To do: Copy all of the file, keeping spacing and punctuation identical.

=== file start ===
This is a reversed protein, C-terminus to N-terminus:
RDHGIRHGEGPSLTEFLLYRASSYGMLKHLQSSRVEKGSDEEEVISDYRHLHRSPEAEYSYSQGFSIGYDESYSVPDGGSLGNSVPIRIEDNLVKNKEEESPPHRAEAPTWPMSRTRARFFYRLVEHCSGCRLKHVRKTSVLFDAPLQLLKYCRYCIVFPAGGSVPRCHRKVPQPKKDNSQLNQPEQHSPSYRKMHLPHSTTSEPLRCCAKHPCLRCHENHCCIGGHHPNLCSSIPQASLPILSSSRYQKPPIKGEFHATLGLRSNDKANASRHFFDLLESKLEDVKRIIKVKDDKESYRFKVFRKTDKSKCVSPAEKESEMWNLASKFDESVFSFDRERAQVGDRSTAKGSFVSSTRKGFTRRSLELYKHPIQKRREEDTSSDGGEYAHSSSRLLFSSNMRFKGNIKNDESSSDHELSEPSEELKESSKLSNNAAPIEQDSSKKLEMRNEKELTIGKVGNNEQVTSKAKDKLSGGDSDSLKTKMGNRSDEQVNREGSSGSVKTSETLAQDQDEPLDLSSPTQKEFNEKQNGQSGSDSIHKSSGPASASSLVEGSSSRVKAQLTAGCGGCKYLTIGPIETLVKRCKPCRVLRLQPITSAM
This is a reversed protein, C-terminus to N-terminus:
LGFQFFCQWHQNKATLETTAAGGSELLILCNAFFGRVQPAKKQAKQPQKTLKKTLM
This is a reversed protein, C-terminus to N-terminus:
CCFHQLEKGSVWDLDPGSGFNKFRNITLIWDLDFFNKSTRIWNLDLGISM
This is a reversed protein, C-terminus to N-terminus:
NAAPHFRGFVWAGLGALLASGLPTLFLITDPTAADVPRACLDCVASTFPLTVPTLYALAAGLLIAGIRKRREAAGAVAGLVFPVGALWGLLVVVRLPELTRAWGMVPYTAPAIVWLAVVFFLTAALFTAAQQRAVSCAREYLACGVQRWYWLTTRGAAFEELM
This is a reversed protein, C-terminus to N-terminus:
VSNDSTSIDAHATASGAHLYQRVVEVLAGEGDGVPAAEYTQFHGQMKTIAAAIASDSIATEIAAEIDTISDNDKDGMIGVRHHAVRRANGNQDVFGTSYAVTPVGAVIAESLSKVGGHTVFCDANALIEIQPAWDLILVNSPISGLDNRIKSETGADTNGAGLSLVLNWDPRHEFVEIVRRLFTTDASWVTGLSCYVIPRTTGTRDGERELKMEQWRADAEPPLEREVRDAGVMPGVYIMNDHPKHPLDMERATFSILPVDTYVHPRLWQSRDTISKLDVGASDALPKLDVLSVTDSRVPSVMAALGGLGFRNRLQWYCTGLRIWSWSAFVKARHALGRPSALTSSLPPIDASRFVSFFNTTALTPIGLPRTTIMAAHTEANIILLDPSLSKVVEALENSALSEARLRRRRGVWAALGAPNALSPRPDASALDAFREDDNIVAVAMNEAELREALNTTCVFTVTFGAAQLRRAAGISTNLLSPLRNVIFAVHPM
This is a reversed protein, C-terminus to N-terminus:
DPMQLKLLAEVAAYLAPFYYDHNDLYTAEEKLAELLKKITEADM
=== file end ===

This is a reversed protein, C-terminus to N-terminus:
RDHGIRHGEGPSLTEFLLYRASSYGMLKHLQSSRVEKGSDEEEVISDYRHLHRSPEAEYSYSQGFSIGYDESYSVPDGGSLGNSVPIRIEDNLVKNKEEESPPHRAEAPTWPMSRTRARFFYRLVEHCSGCRLKHVRKTSVLFDAPLQLLKYCRYCIVFPAGGSVPRCHRKVPQPKKDNSQLNQPEQHSPSYRKMHLPHSTTSEPLRCCAKHPCLRCHENHCCIGGHHPNLCSSIPQASLPILSSSRYQKPPIKGEFHATLGLRSNDKANASRHFFDLLESKLEDVKRIIKVKDDKESYRFKVFRKTDKSKCVSPAEKESEMWNLASKFDESVFSFDRERAQVGDRSTAKGSFVSSTRKGFTRRSLELYKHPIQKRREEDTSSDGGEYAHSSSRLLFSSNMRFKGNIKNDESSSDHELSEPSEELKESSKLSNNAAPIEQDSSKKLEMRNEKELTIGKVGNNEQVTSKAKDKLSGGDSDSLKTKMGNRSDEQVNREGSSGSVKTSETLAQDQDEPLDLSSPTQKEFNEKQNGQSGSDSIHKSSGPASASSLVEGSSSRVKAQLTAGCGGCKYLTIGPIETLVKRCKPCRVLRLQPITSAM
This is a reversed protein, C-terminus to N-terminus:
LGFQFFCQWHQNKATLETTAAGGSELLILCNAFFGRVQPAKKQAKQPQKTLKKTLM
This is a reversed protein, C-terminus to N-terminus:
CCFHQLEKGSVWDLDPGSGFNKFRNITLIWDLDFFNKSTRIWNLDLGISM
This is a reversed protein, C-terminus to N-terminus:
NAAPHFRGFVWAGLGALLASGLPTLFLITDPTAADVPRACLDCVASTFPLTVPTLYALAAGLLIAGIRKRREAAGAVAGLVFPVGALWGLLVVVRLPELTRAWGMVPYTAPAIVWLAVVFFLTAALFTAAQQRAVSCAREYLACGVQRWYWLTTRGAAFEELM
This is a reversed protein, C-terminus to N-terminus:
VSNDSTSIDAHATASGAHLYQRVVEVLAGEGDGVPAAEYTQFHGQMKTIAAAIASDSIATEIAAEIDTISDNDKDGMIGVRHHAVRRANGNQDVFGTSYAVTPVGAVIAESLSKVGGHTVFCDANALIEIQPAWDLILVNSPISGLDNRIKSETGADTNGAGLSLVLNWDPRHEFVEIVRRLFTTDASWVTGLSCYVIPRTTGTRDGERELKMEQWRADAEPPLEREVRDAGVMPGVYIMNDHPKHPLDMERATFSILPVDTYVHPRLWQSRDTISKLDVGASDALPKLDVLSVTDSRVPSVMAALGGLGFRNRLQWYCTGLRIWSWSAFVKARHALGRPSALTSSLPPIDASRFVSFFNTTALTPIGLPRTTIMAAHTEANIILLDPSLSKVVEALENSALSEARLRRRRGVWAALGAPNALSPRPDASALDAFREDDNIVAVAMNEAELREALNTTCVFTVTFGAAQLRRAAGISTNLLSPLRNVIFAVHPM
This is a reversed protein, C-terminus to N-terminus:
DPMQLKLLAEVAAYLAPFYYDHNDLYTAEEKLAELLKKITEADM